You may recall our blog on the Ballingall decision, released in April. This case dealt with the enforcement of a single-family provision in a condo declaration. In its decision on costs, released this morning, the Superior Court of Justice reminds condo directors that they must be willing to compromise and work with all owners who have legitimate interests. Failure to do so can be expensive for corporations, for condo directors personally… and for owners.

In the Ballingall matter, an Ottawa condominium corporation had decided not to enforce its own declaration by allowing owners to continue to rent to unrelated tenants. In fact, even the president of the board was in breach of the single-family provision and rented 4 of his units to unrelated students attending the near-by university. When owners attempted to get the corporation to crack down on these rentals, the board, instead, attempted to pass a rule which would grandfather all owners (including the president) for a period of 10 years. In her decision of April 21, her Honour concluded that:

  1. All owners are bound by the declaration and all owners are entitled to benefit from the declaration;
  2. Board of directors have an obligation to enforce the declaration;
  3. In this case, the corporation had a duty to enforce its declaration despite the fact that it had not always done so in the past;
  4. A 10-year grandfathering clause was unreasonable and inconsistent with the declaration;
  5. The president of the board had breached his statutory obligations, had acted in bad faith and had not exercised the care, diligence and skill of a reasonably prudent person.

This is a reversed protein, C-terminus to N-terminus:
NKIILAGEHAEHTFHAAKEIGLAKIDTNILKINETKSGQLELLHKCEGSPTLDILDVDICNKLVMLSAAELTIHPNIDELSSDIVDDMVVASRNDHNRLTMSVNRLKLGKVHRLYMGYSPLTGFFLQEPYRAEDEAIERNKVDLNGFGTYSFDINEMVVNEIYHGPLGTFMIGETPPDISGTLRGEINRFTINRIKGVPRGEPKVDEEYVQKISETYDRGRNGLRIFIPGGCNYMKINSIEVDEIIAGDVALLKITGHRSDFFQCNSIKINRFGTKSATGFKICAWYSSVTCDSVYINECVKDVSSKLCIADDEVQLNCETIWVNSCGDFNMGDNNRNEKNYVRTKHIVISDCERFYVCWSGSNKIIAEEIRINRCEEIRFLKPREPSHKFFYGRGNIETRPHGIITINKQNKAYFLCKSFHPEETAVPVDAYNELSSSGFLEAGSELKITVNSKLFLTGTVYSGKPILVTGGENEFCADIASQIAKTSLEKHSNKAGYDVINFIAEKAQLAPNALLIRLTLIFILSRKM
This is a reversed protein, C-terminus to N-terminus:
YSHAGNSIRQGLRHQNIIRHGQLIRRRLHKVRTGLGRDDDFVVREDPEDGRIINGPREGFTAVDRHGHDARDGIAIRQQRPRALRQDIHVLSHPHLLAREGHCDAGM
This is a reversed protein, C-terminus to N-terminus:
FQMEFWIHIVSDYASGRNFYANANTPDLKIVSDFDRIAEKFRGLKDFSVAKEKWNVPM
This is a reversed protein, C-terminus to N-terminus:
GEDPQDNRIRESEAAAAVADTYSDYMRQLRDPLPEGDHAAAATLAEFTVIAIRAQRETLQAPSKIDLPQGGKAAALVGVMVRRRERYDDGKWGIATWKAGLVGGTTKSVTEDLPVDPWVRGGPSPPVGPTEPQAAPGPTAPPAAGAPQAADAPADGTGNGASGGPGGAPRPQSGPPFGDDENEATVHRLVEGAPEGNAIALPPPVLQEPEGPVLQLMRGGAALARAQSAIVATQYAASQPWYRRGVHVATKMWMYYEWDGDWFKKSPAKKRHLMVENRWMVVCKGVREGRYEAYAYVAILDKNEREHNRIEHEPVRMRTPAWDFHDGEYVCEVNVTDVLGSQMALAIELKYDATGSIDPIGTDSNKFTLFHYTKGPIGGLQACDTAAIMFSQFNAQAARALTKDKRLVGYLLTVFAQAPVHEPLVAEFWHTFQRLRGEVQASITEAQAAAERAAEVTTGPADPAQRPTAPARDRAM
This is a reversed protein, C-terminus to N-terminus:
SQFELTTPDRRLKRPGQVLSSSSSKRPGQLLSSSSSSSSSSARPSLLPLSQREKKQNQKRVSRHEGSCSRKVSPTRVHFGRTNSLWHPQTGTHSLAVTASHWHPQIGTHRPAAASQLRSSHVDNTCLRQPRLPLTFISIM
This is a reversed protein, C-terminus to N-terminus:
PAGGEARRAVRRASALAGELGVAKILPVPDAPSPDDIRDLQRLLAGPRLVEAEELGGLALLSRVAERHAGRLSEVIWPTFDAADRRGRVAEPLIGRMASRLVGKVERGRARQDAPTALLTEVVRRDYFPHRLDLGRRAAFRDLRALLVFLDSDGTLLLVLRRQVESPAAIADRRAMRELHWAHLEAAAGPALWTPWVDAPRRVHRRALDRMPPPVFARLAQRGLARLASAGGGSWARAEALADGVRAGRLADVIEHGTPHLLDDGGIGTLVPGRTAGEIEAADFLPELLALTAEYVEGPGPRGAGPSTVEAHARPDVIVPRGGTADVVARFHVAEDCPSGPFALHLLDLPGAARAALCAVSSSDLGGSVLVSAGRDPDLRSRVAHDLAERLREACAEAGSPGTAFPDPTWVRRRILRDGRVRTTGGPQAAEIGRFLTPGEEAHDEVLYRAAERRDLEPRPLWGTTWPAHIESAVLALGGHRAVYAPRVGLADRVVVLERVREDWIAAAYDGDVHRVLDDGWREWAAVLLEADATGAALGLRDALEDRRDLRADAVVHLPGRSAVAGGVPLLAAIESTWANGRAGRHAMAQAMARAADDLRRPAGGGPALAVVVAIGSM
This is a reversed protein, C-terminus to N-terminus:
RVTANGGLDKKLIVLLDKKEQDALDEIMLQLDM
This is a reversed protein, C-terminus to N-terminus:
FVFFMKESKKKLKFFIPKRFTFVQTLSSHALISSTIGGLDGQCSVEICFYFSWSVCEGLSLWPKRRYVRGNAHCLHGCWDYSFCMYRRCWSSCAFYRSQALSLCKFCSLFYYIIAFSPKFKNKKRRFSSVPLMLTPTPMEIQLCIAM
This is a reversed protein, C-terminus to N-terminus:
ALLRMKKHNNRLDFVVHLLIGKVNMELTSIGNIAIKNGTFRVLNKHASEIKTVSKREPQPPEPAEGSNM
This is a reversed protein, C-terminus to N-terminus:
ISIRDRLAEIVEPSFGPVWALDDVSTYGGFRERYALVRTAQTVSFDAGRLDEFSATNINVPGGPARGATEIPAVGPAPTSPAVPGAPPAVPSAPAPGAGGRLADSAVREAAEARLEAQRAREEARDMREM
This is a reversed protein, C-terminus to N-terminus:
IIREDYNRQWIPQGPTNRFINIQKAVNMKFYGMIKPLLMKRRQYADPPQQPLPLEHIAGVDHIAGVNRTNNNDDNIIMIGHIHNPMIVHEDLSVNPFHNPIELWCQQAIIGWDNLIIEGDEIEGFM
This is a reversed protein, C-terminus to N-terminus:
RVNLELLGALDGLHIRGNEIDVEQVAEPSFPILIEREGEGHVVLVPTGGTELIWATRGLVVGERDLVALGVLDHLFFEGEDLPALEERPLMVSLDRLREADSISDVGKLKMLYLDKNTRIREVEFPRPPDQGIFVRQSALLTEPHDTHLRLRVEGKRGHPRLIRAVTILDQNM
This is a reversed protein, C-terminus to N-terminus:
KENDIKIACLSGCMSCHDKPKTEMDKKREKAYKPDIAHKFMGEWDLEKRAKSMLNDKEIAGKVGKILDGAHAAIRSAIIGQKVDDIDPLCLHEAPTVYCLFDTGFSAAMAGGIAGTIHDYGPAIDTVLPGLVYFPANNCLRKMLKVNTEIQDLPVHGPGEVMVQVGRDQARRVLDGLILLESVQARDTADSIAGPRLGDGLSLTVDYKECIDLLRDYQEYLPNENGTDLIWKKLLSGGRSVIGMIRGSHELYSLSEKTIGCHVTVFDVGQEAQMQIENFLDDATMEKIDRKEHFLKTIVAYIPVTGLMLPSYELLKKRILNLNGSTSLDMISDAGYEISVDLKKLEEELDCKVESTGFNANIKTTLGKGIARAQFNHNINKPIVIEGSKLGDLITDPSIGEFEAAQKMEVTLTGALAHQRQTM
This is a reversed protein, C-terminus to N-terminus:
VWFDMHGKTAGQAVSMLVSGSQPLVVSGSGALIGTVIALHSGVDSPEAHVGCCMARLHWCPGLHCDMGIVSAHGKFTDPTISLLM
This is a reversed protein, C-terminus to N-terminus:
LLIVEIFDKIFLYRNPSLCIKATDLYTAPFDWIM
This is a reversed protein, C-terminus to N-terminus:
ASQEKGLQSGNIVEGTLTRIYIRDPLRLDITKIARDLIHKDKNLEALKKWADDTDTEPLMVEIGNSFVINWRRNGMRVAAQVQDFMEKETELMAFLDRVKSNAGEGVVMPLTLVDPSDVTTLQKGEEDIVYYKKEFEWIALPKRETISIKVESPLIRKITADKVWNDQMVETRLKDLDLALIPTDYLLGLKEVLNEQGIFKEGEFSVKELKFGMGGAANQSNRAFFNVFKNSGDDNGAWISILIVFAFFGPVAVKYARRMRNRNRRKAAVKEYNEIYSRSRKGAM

When analyzing the question of who should pay the costs of this legal battle, the judge concluded that the owners had no choice but to bring this matter to court in light of the conduct of the corporation and its president. She criticized them for having brought spurious and irrelevant allegations, which lengthened the matter and rendered it unnecessarily complex. She considered the fact that the owners made 4 offers to settle, while the corporation and the president of the board made none.

The court ordered the corporation to pay $35,000 in legal fees and ordered the president to pay an additional $15,000. The president gets off easy considering that the judge concluded that he did not act in good faith and that much of the dysfunction of the board and much of the acrimony that festered was attributable to his belligerence. Still, this leaves the applicant owners with an equivalent legal bill to pay out of their pockets, which appears unfair considering how things unfolded and considering that they were not set to gain any financial benefits from rightfully attempting to enforce the declaration. Another set of victims are the other owners who will be left with a hefty bill, considering that they have to pay the bulk of the costs award, in addition to having to pay the corporation’s lawyer.

Lesson for Directors

Directors should approach things with a conciliatory and cooperative attitude when dealing with owners who have different but legitimate interests. Being stubborn and unwilling to compromise is a costly and unwise endeavour. It is best to look for common ground and to work hard at finding solutions.

Lesson for Owners

The judge concluded by stating that owners should take a strong interest in the management of their corporation and they should elect leaders who are able to work constructively and effectively with all owners in seeking reasonable resolution to difficult issues. In this case, the president was in a clear conflict of interest and he failed to follow the corporation’s legal advice. It is therefore insufficient for owners to vote-in a board. They should keep an eye on how their board of directors manage the corporation. At the end of the day, it’s the owners who end up paying for the mistakes of their leaders.